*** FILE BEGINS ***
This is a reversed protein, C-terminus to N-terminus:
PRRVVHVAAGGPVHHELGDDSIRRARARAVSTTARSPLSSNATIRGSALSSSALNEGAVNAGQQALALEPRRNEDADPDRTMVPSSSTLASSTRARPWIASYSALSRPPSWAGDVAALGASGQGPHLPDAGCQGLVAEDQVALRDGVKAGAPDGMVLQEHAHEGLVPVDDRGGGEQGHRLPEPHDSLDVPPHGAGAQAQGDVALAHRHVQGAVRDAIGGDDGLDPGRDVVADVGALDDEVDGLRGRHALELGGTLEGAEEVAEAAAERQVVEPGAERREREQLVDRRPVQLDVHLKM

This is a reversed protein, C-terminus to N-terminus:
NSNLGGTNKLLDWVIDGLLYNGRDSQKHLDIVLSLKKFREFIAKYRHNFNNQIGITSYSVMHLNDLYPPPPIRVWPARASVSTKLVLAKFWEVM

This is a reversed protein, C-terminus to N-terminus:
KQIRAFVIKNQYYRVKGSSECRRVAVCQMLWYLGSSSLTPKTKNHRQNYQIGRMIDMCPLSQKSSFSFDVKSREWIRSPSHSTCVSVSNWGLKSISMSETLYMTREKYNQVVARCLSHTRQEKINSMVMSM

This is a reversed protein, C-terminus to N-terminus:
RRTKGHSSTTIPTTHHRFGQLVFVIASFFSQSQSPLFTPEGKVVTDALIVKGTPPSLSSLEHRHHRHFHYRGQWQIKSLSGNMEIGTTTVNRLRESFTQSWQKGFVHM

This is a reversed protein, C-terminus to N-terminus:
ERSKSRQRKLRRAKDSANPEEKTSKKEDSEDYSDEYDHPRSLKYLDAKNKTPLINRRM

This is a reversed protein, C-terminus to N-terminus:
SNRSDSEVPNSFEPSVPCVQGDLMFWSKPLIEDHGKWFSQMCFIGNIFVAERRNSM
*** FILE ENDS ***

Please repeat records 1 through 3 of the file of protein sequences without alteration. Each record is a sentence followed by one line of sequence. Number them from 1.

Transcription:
This is a reversed protein, C-terminus to N-terminus:
PRRVVHVAAGGPVHHELGDDSIRRARARAVSTTARSPLSSNATIRGSALSSSALNEGAVNAGQQALALEPRRNEDADPDRTMVPSSSTLASSTRARPWIASYSALSRPPSWAGDVAALGASGQGPHLPDAGCQGLVAEDQVALRDGVKAGAPDGMVLQEHAHEGLVPVDDRGGGEQGHRLPEPHDSLDVPPHGAGAQAQGDVALAHRHVQGAVRDAIGGDDGLDPGRDVVADVGALDDEVDGLRGRHALELGGTLEGAEEVAEAAAERQVVEPGAERREREQLVDRRPVQLDVHLKM

This is a reversed protein, C-terminus to N-terminus:
NSNLGGTNKLLDWVIDGLLYNGRDSQKHLDIVLSLKKFREFIAKYRHNFNNQIGITSYSVMHLNDLYPPPPIRVWPARASVSTKLVLAKFWEVM

This is a reversed protein, C-terminus to N-terminus:
KQIRAFVIKNQYYRVKGSSECRRVAVCQMLWYLGSSSLTPKTKNHRQNYQIGRMIDMCPLSQKSSFSFDVKSREWIRSPSHSTCVSVSNWGLKSISMSETLYMTREKYNQVVARCLSHTRQEKINSMVMSM